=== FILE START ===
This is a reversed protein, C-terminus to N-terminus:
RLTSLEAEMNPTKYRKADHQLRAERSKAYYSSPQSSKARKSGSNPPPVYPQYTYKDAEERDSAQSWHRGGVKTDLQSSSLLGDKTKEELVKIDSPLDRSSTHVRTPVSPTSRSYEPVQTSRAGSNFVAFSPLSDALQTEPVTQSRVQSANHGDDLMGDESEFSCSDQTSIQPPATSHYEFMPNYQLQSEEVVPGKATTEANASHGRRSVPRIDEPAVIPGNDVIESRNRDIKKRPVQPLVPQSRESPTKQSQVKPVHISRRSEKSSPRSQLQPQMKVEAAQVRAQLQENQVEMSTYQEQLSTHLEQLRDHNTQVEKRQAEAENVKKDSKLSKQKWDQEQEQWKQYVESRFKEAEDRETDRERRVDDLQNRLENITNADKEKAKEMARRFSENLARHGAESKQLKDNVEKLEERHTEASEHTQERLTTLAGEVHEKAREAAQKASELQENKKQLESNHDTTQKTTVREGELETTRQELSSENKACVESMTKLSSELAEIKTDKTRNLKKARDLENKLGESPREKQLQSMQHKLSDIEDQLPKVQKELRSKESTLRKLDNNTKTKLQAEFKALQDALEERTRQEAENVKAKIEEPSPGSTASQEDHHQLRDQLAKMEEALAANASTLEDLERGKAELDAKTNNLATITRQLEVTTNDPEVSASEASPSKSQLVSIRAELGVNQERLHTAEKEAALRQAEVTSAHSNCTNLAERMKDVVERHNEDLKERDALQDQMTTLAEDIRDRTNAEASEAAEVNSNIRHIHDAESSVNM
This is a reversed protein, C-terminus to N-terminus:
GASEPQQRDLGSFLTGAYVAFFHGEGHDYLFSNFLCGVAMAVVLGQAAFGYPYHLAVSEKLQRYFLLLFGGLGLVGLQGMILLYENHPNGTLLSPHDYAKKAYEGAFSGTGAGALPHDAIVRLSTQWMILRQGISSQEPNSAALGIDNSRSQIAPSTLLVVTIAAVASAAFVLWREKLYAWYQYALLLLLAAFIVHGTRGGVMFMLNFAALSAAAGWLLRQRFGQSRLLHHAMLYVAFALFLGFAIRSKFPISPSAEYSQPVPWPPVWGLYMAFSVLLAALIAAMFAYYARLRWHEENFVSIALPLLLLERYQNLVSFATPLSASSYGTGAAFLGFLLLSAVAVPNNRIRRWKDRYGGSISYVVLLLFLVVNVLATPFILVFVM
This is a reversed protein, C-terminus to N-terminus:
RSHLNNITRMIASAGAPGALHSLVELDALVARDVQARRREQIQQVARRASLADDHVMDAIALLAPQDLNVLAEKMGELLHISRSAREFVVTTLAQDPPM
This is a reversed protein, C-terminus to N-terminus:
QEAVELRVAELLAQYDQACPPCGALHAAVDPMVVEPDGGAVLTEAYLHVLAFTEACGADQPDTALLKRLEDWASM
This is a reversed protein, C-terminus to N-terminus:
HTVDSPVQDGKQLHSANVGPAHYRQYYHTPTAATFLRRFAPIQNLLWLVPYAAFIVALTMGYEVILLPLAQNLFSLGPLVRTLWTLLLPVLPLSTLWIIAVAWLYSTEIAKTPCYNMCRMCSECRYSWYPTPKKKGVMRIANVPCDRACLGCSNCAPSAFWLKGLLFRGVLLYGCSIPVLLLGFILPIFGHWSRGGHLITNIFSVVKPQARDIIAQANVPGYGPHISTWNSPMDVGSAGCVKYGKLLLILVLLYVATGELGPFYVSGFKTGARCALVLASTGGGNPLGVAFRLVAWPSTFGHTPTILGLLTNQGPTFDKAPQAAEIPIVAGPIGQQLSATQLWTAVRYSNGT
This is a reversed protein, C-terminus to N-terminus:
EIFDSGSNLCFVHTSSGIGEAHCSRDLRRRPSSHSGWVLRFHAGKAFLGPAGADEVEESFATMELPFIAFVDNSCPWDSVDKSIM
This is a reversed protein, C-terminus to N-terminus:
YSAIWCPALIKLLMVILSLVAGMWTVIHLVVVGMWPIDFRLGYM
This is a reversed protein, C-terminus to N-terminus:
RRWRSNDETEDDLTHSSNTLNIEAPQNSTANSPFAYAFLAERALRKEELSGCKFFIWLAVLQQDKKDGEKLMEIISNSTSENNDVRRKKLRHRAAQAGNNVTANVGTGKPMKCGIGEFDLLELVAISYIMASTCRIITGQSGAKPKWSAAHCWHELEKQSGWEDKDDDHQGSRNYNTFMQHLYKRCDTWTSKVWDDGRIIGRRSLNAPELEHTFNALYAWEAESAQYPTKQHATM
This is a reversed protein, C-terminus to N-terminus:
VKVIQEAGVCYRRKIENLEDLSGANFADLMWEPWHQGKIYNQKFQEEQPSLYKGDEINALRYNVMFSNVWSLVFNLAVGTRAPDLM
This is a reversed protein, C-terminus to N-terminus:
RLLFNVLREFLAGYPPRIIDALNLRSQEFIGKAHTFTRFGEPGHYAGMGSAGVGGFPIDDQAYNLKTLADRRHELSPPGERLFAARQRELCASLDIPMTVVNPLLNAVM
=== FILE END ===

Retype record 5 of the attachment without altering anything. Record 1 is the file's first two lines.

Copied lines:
This is a reversed protein, C-terminus to N-terminus:
HTVDSPVQDGKQLHSANVGPAHYRQYYHTPTAATFLRRFAPIQNLLWLVPYAAFIVALTMGYEVILLPLAQNLFSLGPLVRTLWTLLLPVLPLSTLWIIAVAWLYSTEIAKTPCYNMCRMCSECRYSWYPTPKKKGVMRIANVPCDRACLGCSNCAPSAFWLKGLLFRGVLLYGCSIPVLLLGFILPIFGHWSRGGHLITNIFSVVKPQARDIIAQANVPGYGPHISTWNSPMDVGSAGCVKYGKLLLILVLLYVATGELGPFYVSGFKTGARCALVLASTGGGNPLGVAFRLVAWPSTFGHTPTILGLLTNQGPTFDKAPQAAEIPIVAGPIGQQLSATQLWTAVRYSNGT